Black Elk Speaks - scanned from From Touch the Earth

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Black ElkBlack Elk (Lakota, 1863-1950), a holy man famous for his book Black Elk Speaks, was one of many Native Americans who shared his cultural heritage. Photo by W. Ben Hunt, Black Hills, South Dakota, ca. 1939. Marquette University Libraries, Bureau of Catholic Indian Missions Records, Negative No. 0860. (http://www.marquette.edu/library/neh/thiel/Indian.htm)


I can remember that winter of the hundred slain [1866] as a man may remember some bad dream he dreamed when he was little, but I can not tell just how much I heard when I was bigger and how much I understood when I was little. It is like some fearful thing in a fog, for it was a time when everything seemed troubled and afraid.

 
I had never seen a Wasichu [white man] then, and did not know what one looked like; but everyone was saying that the Wasichus were coming and that they were going to take our country and rub us all out and that we should all have to die fighting.
 
Once we were happy in our own country and we were seldom hungry, for then the two-Ieggeds and the four-Ieggeds lived together like relatives, and there was plenty for them and for us, but the Wasichus were coming and, they have made little islands for us and other little islands for the four-Ieggeds, and always these islands are becoming smaller, for around them surges the gnawing flood of the Wasichu; and it is dirty with lies and greed.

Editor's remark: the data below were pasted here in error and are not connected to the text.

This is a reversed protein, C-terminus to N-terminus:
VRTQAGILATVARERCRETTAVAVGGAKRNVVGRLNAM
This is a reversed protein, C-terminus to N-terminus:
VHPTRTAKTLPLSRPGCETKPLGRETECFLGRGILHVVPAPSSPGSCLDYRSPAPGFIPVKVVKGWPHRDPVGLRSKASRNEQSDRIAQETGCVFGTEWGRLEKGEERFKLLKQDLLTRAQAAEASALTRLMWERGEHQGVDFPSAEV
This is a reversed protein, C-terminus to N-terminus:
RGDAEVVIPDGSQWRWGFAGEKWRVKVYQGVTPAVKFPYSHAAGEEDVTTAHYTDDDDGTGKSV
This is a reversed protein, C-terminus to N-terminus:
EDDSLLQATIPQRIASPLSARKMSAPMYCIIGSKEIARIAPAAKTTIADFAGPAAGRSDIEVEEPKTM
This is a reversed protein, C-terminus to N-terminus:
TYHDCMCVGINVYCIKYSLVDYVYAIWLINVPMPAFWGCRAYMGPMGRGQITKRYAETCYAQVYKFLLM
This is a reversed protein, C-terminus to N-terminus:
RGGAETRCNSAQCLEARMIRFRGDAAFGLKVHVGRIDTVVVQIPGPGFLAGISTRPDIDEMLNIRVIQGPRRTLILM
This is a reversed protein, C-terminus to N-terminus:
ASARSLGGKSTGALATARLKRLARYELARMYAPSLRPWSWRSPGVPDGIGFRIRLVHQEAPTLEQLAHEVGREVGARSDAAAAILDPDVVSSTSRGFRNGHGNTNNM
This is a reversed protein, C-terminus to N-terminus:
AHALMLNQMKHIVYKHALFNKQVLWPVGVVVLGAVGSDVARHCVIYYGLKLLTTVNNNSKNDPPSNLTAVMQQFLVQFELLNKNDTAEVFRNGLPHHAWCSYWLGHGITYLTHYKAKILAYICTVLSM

I was ten years old that winter, and that was the first time I ever saw a Wasichu. At first I thought they all looked sick, and I was afraid they might just begin to fight us any time, but I got used to them.
 
I can remember when the bison were so many that they could not be counted, but more and more Wasichus came to kill them until there were only heaps of bones scattered where they used to be. The Wasichus did not kill them to eat; they killed them for the metal that makes them crazy, and they took only the hides to sell. Sometimes they did not even take the hides, only the tongues; and I have heard that fire-boats came down the Missouri River loaded with dried bison tongues. You can see that the men who did this were crazy. Sometimes they did not even take the tongues; they just killed and killed because they liked to do that. When we hunted bison, we killed only what we needed.


The Native American people lived The Right Way in harmony with nature,
as explained in The book The Way Home or face The Fire

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